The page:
Motor unit recruitment in the trapezius muscle with special reference to coarse arm movements.
Journal article, 2001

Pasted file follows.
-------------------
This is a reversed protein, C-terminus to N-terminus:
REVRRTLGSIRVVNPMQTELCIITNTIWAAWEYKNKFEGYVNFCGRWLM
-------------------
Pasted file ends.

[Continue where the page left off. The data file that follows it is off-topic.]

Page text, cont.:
Chronic shoulder pain is common in a variety of occupations. The "Cinderella hypothesis" suggests that the pain originates from damaged type I muscle fibres driven into degenerative processes as a result of too long activation and too short recovery time. The main purpose of this study was to investigate if the same motor units are active during all phases of coarse arm movements. Eight healthy volunteers participated in the study. Intramuscular electromyographic signals were picked up with a four-lead fine wire electrode, during a unilateral straight arm movement. The movement started with either (part 1) an abduction or a flexion, then (2) a movement in the horizontal plane from the sagittal to the frontal plane or vice versa, and finally (3) an adduction or an extension to the start position. The movement cycle was performed in three different speeds, slow, medium, and high, with one, two or five cycles per 20 s, respectively. On an average, the motor unit action potentials (MUAPs) of 6 motor units (range, 1-15) were identified per trail. In total 94% of the MUAP trains that were identified showed firings in all 3 parts of the movements. The findings support the Cinderella hypothesis, although there is a need to further investigate the temporal pattern of long-term motor unit activity.